Tuesday, May 22, 2018

IMO Adoption of the initial imo strategy on reduction of ghg emissions from ships


 - 2 -


ANNEX 1
RESOLUTION MEPC.304(72)
Adopted on 13 April 2018
INITIAL IMO STRATEGY ON REDUCTION OF GHG EMISSIONS FROM SHIPS
THE MARINE ENVIRONMENT PROTECTION COMMITTEE
RECALLING Article 38(e) of the Convention on the International Maritime Organization (the Organization) concerning the functions of the Marine Environment Protection Committee (the Committee) conferred upon it by international conventions for the prevention and control of marine pollution from ships,
ACKNOWLEDGING that work to address greenhouse gas (GHG) emissions from ships has been undertaken by the Organization continuously since 1997, in particular, through adopting global mandatory technical and operational energy efficiency measures for ships under MARPOL Annex VI,
ACKNOWLEDGING ALSO the decision of the thirtieth session of the Assembly in December 2017 that adopted for the Organization a strategic direction entitled “Respond to Climate Change”,
RECALLING the United Nations 2030 Agenda for Sustainable Development,
1 ADOPTS the Initial IMO Strategy on reduction of GHG emissions from ships (hereinafter the Initial Strategy) as set out in the annex to the present resolution;

Information to be included in the Bunker Delivery Note


The amendments to Appendix V of MARPOL consist revised information to be included in the Bunker Delivery Note, coming in force 1 January 2019.

        - Resolution MEPC.286(71) has been adopted with amendments to Appendix V of MARPOL requiring additional information to be included in the Bunker Delivery Note (BDN) for “purchaser’s specified limit value” of the sulphur content. This applies specifically for ships equipped with SOx scrubbers.
Item 9 of the BDN is replaced with the following:
"A declaration signed and certified by the fuel oil supplier's representative that the fuel oil supplied is in conformity with regulation 18.3 of this Annex and that the sulphur content of the fuel oil supplied does not exceed:
• the limit value given by regulation 14.1 of this Annex;
• the limit value given by regulation 14.4 of this Annex; or
• the purchaser's specified limit value of (% m/m), as completed by the fuel oil supplier's representative and on the basis of the purchaser's notification that the fuel oil is intended to be used:
1. in combination with an equivalent means of compliance in accordance with regulation 4 of this Annex; or
2. is subject to a relevant exemption for a ship to conduct trials for sulphur oxides emission reduction and control technology

Friday, January 19, 2018

Alert on detainable deficiencies


Following a recent Port State Control (PSC) inspections in all (MOU)s, seven deficiencies have been imposed that resulted in the detention of the vessels. We wish to draw attention to these detainable deficiencies to avoid re-occurrence

Emergency equipment for 2-way communication

The battery of the emergency equipment for 2-way communication was found expired. Ship Owners/ Managers / Operators are reminded on the requirements of the emergency equipment.
The equipment should be portable and capable of being used for on-scene communication between survival craft, between survival craft and ship and between survival craft and rescue unit. It may also be used for on-board communications when capable of operating on appropriate frequencies.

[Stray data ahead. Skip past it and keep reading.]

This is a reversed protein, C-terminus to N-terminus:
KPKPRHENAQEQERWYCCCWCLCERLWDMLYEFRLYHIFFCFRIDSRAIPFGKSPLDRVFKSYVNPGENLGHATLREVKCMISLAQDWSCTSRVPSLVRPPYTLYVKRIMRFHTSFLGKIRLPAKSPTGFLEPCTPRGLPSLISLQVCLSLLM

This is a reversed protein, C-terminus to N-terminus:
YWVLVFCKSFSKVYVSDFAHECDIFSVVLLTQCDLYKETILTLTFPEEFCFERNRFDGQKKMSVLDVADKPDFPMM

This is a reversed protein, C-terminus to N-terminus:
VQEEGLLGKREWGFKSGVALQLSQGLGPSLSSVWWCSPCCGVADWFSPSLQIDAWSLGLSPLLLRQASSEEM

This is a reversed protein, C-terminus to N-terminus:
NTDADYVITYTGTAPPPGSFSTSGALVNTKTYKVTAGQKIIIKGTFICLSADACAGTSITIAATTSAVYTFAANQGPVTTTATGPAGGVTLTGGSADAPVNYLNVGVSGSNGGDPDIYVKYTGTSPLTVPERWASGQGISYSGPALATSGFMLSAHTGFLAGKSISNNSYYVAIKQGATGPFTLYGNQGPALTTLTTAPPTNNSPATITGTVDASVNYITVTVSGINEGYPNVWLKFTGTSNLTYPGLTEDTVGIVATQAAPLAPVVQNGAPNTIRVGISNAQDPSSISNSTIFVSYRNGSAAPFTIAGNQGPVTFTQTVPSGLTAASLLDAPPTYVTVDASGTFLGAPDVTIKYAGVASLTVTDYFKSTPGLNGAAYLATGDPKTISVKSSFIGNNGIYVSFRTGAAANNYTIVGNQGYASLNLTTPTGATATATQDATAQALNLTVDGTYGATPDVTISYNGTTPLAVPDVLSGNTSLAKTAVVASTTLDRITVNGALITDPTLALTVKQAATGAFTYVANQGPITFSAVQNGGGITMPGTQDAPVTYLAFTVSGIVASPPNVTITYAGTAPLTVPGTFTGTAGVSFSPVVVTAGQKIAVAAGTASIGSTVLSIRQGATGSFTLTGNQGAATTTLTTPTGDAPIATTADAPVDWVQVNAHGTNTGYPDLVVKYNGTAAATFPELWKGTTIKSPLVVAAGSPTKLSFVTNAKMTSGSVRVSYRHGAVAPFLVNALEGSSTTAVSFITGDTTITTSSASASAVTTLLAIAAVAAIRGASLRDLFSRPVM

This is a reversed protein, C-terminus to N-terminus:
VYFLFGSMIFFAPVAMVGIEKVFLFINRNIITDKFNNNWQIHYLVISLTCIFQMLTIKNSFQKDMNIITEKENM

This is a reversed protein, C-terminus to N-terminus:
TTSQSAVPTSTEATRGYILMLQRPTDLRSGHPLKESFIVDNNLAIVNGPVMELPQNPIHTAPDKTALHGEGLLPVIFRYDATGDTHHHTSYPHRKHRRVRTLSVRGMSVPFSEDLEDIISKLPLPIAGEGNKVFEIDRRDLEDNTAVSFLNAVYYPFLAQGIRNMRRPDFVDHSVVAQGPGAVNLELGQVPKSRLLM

The equipment should:
 be capable of being operated by unskilled personnel;
 be capable of being operated by personnel wearing gloves as specified for immersion suits in regulation 33 of chapter III of 1974 SOLAS Convention;
 be capable of single-handed operation except for channel selection;
 withstand drops on to a hard surface from a height of 1 m;
 be watertight to a depth of 1 m for at least 5 min;
 maintain watertightness when subjected to a thermal shock of 45°C under conditions of immersion;
 not be unduly affected by seawater, or oil, or both;
 have no sharp projections which could damage survival craft;
 be of small size and light weight;
 be capable of operating in the ambient noise level likely to be encountered on board ships or in survival craft;
 have provisions for its attachment to the clothing of the user;
 be resistant to deterioration by prolonged exposure to sunlight; and
 be either of a highly visible yellow/orange colour or marked with a surrounding yellow/orange marking strip.
The source of energy should be integrated in the equipment and may be replaceable. In addition, provision may be made to operate the equipment using an external source of electrical energy.
Equipment for which the source of energy is intended to be user-replaceable should be provided with a dedicated primary battery for use in the event of a distress situation. This battery should be equipped with a non-replaceable seal to indicate that it has not been used.
The primary battery should have sufficient capacity to ensure 8-hour operation at its highest rated power with a duty cycle of 1:9. This duty cycle is defined as 6-second transmission, 6-second reception above squelch opening level and 48-second reception below squelch opening level.

Line-throwing appliances

During the PSC inspection it was noted that the line-throwing appliances were found expired.
A line-throwing appliance complying with the requirements of section 7.1 of the LSA Code shall be provided.
Every line-throwing appliance shall:
 be capable of throwing a line with reasonable accuracy;
 include not less than four projectiles each capable of carrying the line at least 230 m in calm weather;
 include not less than four lines each having a breaking strength of not less than 2 kN; and
 have brief instructions or diagrams clearly illustrating the use of the line-throwing appliance.